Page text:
The Ethereum Classic network may have been under a 51-percent attack, which resulted in an over 100-block reorganization. The hash rate of the network spiked from an unknown source, leading many to believe it was an attack on the network.
A 51-percent attack on an established blockchain network has long been considered a black swan event. Such an attack is considered to be highly-expensive in both upfront costs (mining equipment) and on-going expenses (electricity or renting hash-rate).
While this is not the first attack of this kind on a blockchain network, it certainly is for a cryptocurrency currently listed on Coinbase.
Ethereum Classic is the smaller brother of Ethereum that appeared in the wake of the infamous DAO attack. During this attack, 3.6 million ether was stolen due to security vulnerabilities in code. At the time, the Ethereum community had to split into two. Ethereum (ETH) underwent a hard fork and returned the stolen ether to their rightful owners. On the other side, Ethereum Classic (ETC) appeared as the original and separate cryptocurrency. The community maintained a stance that “code is law” and that blockchains should remain immutable — no matter what happens.
The Double-Spend Scenario
Strangely, it was Coinbase that identified the block reorganization and an attempt at double-spending, which started on Jan 5.
Coinbase estimates the total value of double spends until now at 88,500 ETC, which would be around $460,000. While the U.S.-based exchange did halt any interaction with the Ethereum Classic blockchain for its users, it took almost two days for the issue to surface.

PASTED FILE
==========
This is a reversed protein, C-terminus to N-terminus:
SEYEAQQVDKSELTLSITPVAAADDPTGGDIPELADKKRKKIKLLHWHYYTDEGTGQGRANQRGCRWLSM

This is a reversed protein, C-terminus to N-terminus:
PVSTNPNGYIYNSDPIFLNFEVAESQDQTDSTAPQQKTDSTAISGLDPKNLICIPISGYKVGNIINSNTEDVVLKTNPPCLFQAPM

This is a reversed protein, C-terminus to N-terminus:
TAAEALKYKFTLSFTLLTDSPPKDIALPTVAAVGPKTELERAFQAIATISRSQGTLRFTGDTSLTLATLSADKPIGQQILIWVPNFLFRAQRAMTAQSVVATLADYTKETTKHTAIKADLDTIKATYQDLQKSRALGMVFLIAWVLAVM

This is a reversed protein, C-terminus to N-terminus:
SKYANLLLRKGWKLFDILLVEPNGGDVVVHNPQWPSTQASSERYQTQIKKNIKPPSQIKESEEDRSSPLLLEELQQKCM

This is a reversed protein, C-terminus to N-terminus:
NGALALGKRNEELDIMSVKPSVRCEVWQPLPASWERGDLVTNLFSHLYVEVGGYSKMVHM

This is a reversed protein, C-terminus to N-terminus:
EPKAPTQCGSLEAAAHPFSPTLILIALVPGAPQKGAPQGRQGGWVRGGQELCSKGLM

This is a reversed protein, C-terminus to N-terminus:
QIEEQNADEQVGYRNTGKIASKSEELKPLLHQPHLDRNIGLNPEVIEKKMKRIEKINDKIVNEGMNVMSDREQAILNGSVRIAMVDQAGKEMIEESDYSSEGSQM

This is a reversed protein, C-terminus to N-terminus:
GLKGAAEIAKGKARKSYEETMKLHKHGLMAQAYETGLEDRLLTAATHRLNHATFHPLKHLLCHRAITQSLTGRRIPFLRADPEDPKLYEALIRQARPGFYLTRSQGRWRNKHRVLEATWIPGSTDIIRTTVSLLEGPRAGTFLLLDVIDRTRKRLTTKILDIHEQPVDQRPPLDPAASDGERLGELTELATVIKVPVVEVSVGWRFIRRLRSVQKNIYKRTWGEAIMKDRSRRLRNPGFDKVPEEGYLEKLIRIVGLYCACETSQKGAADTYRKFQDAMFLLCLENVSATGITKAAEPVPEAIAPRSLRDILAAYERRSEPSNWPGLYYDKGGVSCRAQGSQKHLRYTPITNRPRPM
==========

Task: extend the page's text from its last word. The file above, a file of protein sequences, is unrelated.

This case highlights how blockchains with weak communities might become prey to bad actors.
As the bear market unfolded, more of ETC’s miners started switching off or switched to mining other cryptocurrencies. As a result, the network became vulnerable to 51-percent attacks. If this was indeed an attack and double-spending has occurred, the hacker may have gotten away with at least $180,000.
— Greg Cipolaro (@GregCipolaro) January 7, 2019
At the same time, ASIC manufacturer Linzhi has been testing new machines for the mining algorithm — at least, this is what the official team behind Ethereum Classic is claiming. A spike in mining hash rate can indeed be observed in the charts. In this scenario, the network might not have suffered any damage, as the created blocks might be orphaned and no double-spending occurred.
To be clear we are making no attempt to hide or downplay recent events.
Facts are facts and as the situation develops we'll soon get a full picture of what actually took place.
Linzhi is testing ASICS. Coinbase reported double spends; both may be true.
In time we will see. https://t.co/bbq6eqIoiS
— Ethereum Classic (@eth_classic) January 7, 2019
As this situation is still developing, it is hard to deduce what exactly has happened. It might turn out that both scenarios have taken place. In that case, the damage to Ethereum Classic might be crippling — as the trust in its network security will plunge. Even more, miners will leave the network and its user base might continue to shrink at a rapid pace.
Moreover, questions should be asked of Coinbase — which identified an issue with the network but hesitated to contact the developer team.
Did Coinbase conveniently wait long enough to shield its interested parties’ holdings? Could a double-spend attack result in the de-listing of ETC from Coinbase? Let us know what you think in the comments below!
Image courtesy of Shutterstock, Twitter.